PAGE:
104. Thomas Knapp

    “I saw it. I’m just pointing out he knows better.”

    Knows better than what?

    Yes, campaign staff write a lot of a candidate’s stuff.

    And the candidate is responsible for that stuff.

    The conflict between his published position and the LP’s platform was pointed out. The conflict stayed there (someone now says it was slightly diluted by election day — I wasn’t paying attention to his web site by then). So either it was his actual position, or he just didn’t care enough about what positions his staff advertised in his name to do anything about it. Six of one, etc.

  105. dL

    Perot style challenge…who’s the Perot? You’d need a billionaire who is willing to spend a lot of money – much more than Perot did to be relatively equivalent in spending to Trump and the Democratic nominee.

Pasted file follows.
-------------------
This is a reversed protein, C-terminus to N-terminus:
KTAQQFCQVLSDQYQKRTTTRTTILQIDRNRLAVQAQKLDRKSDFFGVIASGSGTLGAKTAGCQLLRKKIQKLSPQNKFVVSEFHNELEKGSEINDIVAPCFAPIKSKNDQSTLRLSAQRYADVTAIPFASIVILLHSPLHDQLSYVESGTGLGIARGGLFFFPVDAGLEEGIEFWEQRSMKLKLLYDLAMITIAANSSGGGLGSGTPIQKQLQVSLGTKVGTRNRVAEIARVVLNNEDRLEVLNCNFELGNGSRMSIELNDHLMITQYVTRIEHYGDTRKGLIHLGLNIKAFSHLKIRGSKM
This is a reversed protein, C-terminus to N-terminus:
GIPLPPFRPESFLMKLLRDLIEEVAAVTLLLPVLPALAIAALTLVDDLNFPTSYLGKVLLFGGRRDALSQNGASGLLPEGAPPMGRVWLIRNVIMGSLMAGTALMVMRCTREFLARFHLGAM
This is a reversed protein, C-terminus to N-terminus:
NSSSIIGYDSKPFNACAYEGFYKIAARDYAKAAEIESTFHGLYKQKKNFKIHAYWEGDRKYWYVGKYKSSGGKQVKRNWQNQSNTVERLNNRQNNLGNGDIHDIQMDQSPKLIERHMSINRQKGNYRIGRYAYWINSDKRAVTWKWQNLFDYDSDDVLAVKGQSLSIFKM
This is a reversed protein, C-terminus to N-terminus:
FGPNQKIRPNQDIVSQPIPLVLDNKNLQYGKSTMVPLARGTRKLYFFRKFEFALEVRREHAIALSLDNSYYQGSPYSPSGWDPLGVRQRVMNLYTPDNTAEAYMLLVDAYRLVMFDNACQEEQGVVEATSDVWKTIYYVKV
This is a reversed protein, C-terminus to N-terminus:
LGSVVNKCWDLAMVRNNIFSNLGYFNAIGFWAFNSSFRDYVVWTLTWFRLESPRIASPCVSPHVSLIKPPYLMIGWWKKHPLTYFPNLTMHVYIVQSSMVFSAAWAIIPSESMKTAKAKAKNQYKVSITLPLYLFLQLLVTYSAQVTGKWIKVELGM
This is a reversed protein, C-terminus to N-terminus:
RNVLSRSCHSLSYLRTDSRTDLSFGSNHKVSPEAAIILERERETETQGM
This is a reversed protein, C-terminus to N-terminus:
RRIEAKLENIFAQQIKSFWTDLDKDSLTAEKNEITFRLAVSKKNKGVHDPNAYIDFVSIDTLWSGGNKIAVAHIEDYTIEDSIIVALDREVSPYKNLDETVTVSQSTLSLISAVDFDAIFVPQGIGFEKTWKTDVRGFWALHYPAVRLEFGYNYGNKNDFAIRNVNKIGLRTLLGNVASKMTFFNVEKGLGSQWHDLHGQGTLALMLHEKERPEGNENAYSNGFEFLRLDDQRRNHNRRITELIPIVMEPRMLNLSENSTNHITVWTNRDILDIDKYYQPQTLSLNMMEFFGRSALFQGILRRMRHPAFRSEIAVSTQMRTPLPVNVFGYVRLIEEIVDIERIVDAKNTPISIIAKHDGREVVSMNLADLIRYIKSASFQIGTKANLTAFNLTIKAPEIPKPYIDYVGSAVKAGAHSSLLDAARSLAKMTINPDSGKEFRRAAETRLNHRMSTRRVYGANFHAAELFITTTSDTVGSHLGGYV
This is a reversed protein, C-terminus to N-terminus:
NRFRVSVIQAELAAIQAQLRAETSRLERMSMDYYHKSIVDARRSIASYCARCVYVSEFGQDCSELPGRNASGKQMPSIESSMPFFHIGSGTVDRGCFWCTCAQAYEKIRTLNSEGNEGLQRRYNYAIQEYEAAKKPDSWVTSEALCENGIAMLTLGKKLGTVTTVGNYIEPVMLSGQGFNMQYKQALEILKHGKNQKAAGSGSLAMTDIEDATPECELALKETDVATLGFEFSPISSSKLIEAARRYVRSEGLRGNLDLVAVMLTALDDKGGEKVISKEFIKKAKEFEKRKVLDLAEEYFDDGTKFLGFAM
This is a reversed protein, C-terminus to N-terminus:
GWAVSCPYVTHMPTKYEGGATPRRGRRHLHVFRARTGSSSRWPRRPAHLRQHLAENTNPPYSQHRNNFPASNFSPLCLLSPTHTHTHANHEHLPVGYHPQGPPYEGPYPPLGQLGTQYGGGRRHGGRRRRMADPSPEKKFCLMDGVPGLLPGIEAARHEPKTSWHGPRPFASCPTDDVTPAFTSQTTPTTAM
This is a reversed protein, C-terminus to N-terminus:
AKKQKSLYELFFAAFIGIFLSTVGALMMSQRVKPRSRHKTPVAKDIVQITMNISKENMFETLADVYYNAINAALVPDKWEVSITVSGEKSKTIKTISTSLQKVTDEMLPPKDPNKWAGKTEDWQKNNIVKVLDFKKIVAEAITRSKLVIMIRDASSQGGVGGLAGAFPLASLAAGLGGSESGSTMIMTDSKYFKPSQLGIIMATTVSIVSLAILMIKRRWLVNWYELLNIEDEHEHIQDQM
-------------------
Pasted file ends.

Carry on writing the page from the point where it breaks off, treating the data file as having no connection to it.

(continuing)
POTUS campaign spending circa 1992 was quite a bit less versus today. Firstly, the major party candidates would get a welfare check and then spend privately an amount roughly equal to the welfare check. So, it was something like 50 million in private spending + 50 million dollars in matching federal funds. Perot declined the matching funds and privately spent ~ 70 million. Today, a a billionaire would literally have to spend a billion dollars(if not more), so a simple billionaire is actually not rich enough. One would have to be a multi-multi-multi billionaire. Of course, multi-multi-multi billionaires have no need for a LP…

  106. robert capozzi

    pf,

    No, I don’t like Bloomberg. I don’t like Bill Kristol, either, but he once said he considered voting for GJ because afterwards, he would not feel like taking a shower. Amash is not people like that’s cup of tea, but he’d be not nearly as dangerous as DJT or BS from *their* perspective. Things could get QUITE dire under them, but a level-headed lessarchist like JA is more likely to have better instincts.